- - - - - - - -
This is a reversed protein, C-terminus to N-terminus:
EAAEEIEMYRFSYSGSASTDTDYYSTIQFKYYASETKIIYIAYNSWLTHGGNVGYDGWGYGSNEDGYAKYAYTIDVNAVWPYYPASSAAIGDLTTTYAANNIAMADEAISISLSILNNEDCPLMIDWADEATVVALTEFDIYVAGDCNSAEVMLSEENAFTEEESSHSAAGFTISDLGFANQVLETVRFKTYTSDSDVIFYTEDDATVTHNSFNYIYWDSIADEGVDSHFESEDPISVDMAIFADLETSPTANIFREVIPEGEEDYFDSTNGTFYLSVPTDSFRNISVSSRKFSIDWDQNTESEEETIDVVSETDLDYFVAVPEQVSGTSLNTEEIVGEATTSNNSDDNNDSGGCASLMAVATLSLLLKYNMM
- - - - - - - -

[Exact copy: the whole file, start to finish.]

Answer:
This is a reversed protein, C-terminus to N-terminus:
EAAEEIEMYRFSYSGSASTDTDYYSTIQFKYYASETKIIYIAYNSWLTHGGNVGYDGWGYGSNEDGYAKYAYTIDVNAVWPYYPASSAAIGDLTTTYAANNIAMADEAISISLSILNNEDCPLMIDWADEATVVALTEFDIYVAGDCNSAEVMLSEENAFTEEESSHSAAGFTISDLGFANQVLETVRFKTYTSDSDVIFYTEDDATVTHNSFNYIYWDSIADEGVDSHFESEDPISVDMAIFADLETSPTANIFREVIPEGEEDYFDSTNGTFYLSVPTDSFRNISVSSRKFSIDWDQNTESEEETIDVVSETDLDYFVAVPEQVSGTSLNTEEIVGEATTSNNSDDNNDSGGCASLMAVATLSLLLKYNMM